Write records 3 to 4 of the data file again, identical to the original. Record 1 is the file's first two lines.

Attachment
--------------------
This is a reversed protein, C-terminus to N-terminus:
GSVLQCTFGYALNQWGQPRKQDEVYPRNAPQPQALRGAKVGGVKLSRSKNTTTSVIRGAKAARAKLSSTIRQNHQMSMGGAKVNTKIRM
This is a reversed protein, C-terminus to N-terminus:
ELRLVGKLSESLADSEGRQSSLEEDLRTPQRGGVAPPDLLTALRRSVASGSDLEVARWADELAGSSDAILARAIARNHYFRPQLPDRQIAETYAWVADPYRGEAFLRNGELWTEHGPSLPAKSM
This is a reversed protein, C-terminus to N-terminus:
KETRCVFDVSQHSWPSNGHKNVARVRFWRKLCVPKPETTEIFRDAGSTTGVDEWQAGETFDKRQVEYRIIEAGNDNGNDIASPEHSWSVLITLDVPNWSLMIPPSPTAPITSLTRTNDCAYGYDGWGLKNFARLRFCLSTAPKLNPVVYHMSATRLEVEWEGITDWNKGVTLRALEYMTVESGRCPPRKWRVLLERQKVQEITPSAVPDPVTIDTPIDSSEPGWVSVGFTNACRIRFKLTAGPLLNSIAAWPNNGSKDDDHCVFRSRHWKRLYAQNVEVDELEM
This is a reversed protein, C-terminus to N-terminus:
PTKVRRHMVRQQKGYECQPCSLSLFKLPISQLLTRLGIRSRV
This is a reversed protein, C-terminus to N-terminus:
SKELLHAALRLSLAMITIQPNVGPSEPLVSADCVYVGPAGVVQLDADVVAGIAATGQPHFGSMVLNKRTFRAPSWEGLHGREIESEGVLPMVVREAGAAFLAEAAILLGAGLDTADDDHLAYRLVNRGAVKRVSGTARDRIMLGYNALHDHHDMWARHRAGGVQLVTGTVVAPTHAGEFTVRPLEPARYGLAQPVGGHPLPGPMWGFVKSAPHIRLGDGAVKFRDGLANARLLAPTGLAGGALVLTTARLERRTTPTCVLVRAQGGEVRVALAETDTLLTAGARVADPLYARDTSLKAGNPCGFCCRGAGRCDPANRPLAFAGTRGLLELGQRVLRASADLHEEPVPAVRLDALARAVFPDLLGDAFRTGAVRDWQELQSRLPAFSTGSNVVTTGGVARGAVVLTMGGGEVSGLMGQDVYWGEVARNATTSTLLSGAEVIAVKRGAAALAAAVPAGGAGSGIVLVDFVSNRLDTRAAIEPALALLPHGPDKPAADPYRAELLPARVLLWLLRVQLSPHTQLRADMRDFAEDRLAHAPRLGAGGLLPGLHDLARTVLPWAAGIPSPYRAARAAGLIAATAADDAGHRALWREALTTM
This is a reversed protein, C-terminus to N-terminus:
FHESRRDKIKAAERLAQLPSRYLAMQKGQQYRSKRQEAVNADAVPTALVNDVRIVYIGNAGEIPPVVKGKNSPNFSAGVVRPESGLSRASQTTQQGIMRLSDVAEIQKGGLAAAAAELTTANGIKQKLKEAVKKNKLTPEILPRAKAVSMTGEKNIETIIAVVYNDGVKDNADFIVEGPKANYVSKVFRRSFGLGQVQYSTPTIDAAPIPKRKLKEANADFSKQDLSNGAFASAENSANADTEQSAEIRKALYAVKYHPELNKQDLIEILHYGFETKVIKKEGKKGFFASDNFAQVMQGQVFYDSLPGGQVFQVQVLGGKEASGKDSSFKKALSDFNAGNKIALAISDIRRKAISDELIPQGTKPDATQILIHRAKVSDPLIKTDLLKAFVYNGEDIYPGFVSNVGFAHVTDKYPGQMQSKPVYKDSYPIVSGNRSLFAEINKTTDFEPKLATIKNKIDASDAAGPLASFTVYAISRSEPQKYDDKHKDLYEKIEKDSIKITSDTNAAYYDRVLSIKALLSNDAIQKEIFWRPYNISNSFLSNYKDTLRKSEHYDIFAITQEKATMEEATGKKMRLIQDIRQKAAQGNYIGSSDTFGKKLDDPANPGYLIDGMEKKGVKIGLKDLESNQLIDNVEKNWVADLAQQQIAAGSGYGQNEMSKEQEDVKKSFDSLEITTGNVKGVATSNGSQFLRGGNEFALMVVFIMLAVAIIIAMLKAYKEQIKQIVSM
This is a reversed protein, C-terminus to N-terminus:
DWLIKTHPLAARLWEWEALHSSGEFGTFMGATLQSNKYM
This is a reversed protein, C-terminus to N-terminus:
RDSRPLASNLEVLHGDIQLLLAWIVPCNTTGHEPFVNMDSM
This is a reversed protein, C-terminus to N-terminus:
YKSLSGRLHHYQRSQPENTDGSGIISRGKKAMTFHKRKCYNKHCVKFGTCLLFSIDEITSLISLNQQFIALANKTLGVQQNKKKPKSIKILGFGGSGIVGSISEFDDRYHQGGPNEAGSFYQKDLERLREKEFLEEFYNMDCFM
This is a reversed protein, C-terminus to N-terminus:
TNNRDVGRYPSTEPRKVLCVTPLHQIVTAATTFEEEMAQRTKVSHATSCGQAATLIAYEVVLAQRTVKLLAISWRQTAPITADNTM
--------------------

This is a reversed protein, C-terminus to N-terminus:
KETRCVFDVSQHSWPSNGHKNVARVRFWRKLCVPKPETTEIFRDAGSTTGVDEWQAGETFDKRQVEYRIIEAGNDNGNDIASPEHSWSVLITLDVPNWSLMIPPSPTAPITSLTRTNDCAYGYDGWGLKNFARLRFCLSTAPKLNPVVYHMSATRLEVEWEGITDWNKGVTLRALEYMTVESGRCPPRKWRVLLERQKVQEITPSAVPDPVTIDTPIDSSEPGWVSVGFTNACRIRFKLTAGPLLNSIAAWPNNGSKDDDHCVFRSRHWKRLYAQNVEVDELEM
This is a reversed protein, C-terminus to N-terminus:
PTKVRRHMVRQQKGYECQPCSLSLFKLPISQLLTRLGIRSRV